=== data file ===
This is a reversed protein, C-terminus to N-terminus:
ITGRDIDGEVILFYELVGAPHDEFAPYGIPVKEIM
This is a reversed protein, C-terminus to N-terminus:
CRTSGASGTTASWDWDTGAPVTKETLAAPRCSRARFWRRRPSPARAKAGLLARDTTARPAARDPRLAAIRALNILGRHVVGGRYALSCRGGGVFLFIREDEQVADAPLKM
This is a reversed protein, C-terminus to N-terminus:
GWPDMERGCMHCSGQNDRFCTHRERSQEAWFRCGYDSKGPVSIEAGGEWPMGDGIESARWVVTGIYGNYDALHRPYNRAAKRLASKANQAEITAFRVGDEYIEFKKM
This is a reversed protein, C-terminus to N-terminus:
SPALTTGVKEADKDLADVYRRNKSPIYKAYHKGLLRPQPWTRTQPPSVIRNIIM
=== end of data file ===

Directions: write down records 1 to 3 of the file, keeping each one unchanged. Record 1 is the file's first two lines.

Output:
This is a reversed protein, C-terminus to N-terminus:
ITGRDIDGEVILFYELVGAPHDEFAPYGIPVKEIM
This is a reversed protein, C-terminus to N-terminus:
CRTSGASGTTASWDWDTGAPVTKETLAAPRCSRARFWRRRPSPARAKAGLLARDTTARPAARDPRLAAIRALNILGRHVVGGRYALSCRGGGVFLFIREDEQVADAPLKM
This is a reversed protein, C-terminus to N-terminus:
GWPDMERGCMHCSGQNDRFCTHRERSQEAWFRCGYDSKGPVSIEAGGEWPMGDGIESARWVVTGIYGNYDALHRPYNRAAKRLASKANQAEITAFRVGDEYIEFKKM